Dissecting the Birmingham UPS A300 Crash
There’s a lot we still don’t know about yesterday morning’s crash of a UPS Airbus A300 in Birmingham, Alabama. But what we do know is both troubling and at the same time eerily reminiscent of the Asiana Flight 214 crash in San Francisco last month.
The causes of these crashes won't be determined for some time, and so there's no point speculating about whether similar factors were involved in either tragedy. What we do know is that two large transport-category jets crashed short of the runway attempting to land during approaches that should have been routine affairs given the experience of the crews.
In the case of Asiana 214, the ILS at San Francisco was out of service and the crew was flying a visual approach to Runway 28L. In yesterday’s crash, the UPS A300-600 was executing a non-precision approach to Birmingham International’s Runway 18 because the airport’s longer main runway with precision ILS approaches was closed for construction.
For all we know, equipment failures, automation confusion or simple pilot error could have played a role in either or both of these crashes. In the case of UPS Flight 1354, retrieval of the cockpit voice and flight data recorders should provide a clear idea of what was happening inside the cockpit during the approach, including what the pilots said to each other and whether any terrain warning alerts sounded prior to impact. Investigators should have some key pieces of the puzzle to work with as soon as the data is retrieved and analyzed.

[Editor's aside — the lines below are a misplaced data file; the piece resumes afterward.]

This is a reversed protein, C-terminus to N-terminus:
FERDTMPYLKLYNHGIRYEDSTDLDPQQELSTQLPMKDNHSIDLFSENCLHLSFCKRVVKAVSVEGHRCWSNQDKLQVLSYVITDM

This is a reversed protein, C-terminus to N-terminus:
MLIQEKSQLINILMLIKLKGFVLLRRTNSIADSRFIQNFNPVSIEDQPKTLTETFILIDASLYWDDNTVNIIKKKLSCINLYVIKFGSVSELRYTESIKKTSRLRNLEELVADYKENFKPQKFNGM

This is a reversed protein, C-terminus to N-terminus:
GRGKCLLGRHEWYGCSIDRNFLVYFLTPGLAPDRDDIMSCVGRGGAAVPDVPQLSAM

According to data about the flight gleaned from FlightAware.com, the A300 appears to have started its descent from 12,000 feet somewhat closer to the airport than would be expected. The airplane was also shown as descending at a somewhat higher than normal airspeed and very high rate of descent before it initiated the approach, although the approach itself appears to have been a more or less stable one. Whether the Flight Aware data is accurate should be known soon. In the case of Asiana 214, Flight Aware's data wasn’t perfect, but it was close enough to the actual radar data information released by the NTSB to provide some clues about the speed, track and altitude of the Boeing 777 before it struck a seawall and crashed on the runway.
One of the major differences between these crashes, of course, is that one happened in broad daylight and the other before dawn when it was still dark with an overcast cloud layer above. Whether the UPS Airbus was on a proper glidepath won’t be known until the NTSB starts its investigation, but early indications are that the four-light PAPI system for Runway 18 was in service at the time. The A300's flight management system also should have been capable of providing final approach vertical guidance.
At this point all we know is something went terribly wrong yesterday morning in Birmingham. Now it will be up to the NTSB to determine not only what happened, but also why it happened so that similar tragedies can be avoided.
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